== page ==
The European Working Group on Adult ALL (EWALL) study recently used less-intensive chemotherapy plus imatinib in elderly patients (n=71; median age 69 years).9 The CHR rate in this study was 96%, a total of 20% of patients achieved a CMR upon induction, and the 5-year OS rate was 36%.

Finally, a formal comparison was recently described by the Group for Research on Adult Acute Lymphoblastic Leukemia (GRAALL).10 The authors compared the results obtained in 268 patients treated either with reduced-intensity chemotherapy plus imatinib or with the standard imatinib/hyper-CVAD regimen, and showed that CHR rates were significantly better in patients receiving deintensified treatment (98% vs 91%). Molecular responses were comparable in both arms, and a trend toward slight superiority that was not statistically significant was observed in 5-year OS (48.3% vs 43.0%) and EFS (42.2% vs 32.1%).

Taken together, these results lead to 3 important conclusions: (1) virtually all patients can achieve a CHR upon induction; (2) in some cases, depending on the potency of the TKI used, a major molecular remission and/or CMR can be achieved, pointing to the role of nonintensive approaches in inducing and sustaining molecular responses; and (3) in all the trials described above, no or very few deaths in induction were recorded compared with historical controls. (There were no deaths in the GIMEMA trials or the PETHEMA Ph-08 trial, and just 1 death occurred in the GRAALL study.) This demonstrates that a nonintensive strategy has the advantage of avoiding toxicity, which all studies have reported with more intensive treatment.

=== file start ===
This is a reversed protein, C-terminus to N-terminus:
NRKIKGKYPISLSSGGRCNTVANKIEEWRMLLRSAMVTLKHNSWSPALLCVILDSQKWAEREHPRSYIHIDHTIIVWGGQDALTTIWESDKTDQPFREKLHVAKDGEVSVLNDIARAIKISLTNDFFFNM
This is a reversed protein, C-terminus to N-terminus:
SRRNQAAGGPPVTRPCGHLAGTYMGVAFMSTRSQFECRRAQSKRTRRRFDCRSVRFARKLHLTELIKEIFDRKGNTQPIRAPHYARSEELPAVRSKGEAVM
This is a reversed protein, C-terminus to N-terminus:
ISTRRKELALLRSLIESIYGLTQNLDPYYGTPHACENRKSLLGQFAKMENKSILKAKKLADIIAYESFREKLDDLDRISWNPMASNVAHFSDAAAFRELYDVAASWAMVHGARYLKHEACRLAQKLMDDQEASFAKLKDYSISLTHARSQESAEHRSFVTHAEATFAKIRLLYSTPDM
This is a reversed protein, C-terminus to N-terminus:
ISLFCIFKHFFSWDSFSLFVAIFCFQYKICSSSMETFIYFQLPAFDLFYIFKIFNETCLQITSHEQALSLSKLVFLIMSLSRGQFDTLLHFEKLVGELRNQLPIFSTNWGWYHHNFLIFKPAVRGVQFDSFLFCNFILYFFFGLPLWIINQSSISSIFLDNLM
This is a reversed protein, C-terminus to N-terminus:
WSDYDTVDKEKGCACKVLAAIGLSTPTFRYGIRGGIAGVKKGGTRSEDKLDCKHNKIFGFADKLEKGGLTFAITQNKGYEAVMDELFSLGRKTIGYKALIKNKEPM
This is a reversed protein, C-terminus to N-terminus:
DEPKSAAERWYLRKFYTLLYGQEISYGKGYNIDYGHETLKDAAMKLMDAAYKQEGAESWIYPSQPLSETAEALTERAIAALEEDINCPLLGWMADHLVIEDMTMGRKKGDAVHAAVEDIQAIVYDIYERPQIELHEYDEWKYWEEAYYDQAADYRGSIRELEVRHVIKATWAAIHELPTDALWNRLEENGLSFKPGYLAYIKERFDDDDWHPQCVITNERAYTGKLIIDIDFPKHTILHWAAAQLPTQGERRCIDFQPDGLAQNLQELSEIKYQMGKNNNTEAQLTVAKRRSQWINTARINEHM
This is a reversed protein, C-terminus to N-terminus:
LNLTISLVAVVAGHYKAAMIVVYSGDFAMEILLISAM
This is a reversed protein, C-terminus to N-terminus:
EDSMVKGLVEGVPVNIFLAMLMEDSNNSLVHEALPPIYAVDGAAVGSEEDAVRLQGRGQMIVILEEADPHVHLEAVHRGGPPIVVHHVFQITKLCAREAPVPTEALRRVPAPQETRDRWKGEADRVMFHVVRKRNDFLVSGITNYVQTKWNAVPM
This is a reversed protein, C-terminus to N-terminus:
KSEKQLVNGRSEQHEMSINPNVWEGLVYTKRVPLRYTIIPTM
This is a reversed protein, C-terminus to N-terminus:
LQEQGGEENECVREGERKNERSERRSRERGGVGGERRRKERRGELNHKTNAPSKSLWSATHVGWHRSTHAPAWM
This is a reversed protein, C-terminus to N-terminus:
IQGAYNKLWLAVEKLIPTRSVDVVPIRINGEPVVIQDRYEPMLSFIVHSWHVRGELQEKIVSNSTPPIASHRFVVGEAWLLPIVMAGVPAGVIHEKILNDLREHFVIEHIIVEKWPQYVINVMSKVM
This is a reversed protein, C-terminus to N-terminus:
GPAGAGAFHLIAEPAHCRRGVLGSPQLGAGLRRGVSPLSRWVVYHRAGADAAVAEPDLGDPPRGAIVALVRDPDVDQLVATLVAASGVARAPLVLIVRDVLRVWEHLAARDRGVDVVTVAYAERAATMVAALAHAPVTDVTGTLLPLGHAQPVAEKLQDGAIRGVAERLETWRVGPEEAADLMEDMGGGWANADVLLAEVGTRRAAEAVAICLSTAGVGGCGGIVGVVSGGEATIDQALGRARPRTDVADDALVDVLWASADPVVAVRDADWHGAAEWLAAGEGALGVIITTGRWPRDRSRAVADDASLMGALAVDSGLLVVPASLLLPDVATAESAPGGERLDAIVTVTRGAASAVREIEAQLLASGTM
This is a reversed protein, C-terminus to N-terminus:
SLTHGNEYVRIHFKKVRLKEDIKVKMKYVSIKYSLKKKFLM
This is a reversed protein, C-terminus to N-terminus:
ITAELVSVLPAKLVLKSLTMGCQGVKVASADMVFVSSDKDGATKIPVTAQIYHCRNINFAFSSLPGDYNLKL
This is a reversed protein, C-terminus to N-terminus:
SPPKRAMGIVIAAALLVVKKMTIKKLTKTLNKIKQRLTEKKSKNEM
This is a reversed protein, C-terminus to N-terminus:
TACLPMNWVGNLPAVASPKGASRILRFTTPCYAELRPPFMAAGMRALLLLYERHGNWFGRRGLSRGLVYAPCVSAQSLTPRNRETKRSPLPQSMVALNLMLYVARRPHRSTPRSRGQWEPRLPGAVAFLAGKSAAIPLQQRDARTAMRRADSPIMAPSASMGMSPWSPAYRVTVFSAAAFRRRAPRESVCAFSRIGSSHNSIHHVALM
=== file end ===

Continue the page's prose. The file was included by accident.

Ongoing and Future Trials

Ponatinib, the experimental third-generation pan-TKI that is active against the gatekeeper T315I mutation, currently is providing impressive results. Researchers at the MD Anderson Cancer Center recently published the results of a trial based on the combination of ponatinib and the hyper-CVAD regimen.6 Of the 37 patients enrolled (one of them was already in CR at the time of enrollment), all achieved a CR—with 26% achieving a CMR upon induction. The 2-year EFS and OS of 81% and 80.4%, respectively, are extremely encouraging. Nevertheless, 6 deaths related to toxicity were recorded among patients who had a CR.

In keeping with the GIMEMA strategy, we are currently completing a trial for elderly patients or those who are unfit to undergo intensive treatment (GIMEMA LAL 1811). This treatment is based on induction with ponatinib (45 mg) and corticosteroids for CNS prophylaxis, followed by ponatinib until progression or until a serious adverse event is recorded. Although preliminary data appear extremely promising, the study is still enrolling patients at press time.

One patient is being treated here at Sapienza University, an 85-year-old woman who was diagnosed with Ph+ ALL in February 2016 and achieved a CMR at day 22 of treatment. We temporarily interrupted ponatinib treatment because of an episode of hypertension, and restarted the agent 2 weeks later at a reduced dose of 30 mg. At 6 months from diagnosis, her clinical status is excellent and she has a persistent CMR. This finding reinforces the notion that nonintensified treatment is at least as effective as intensified therapy, without producing dose-limiting toxicities.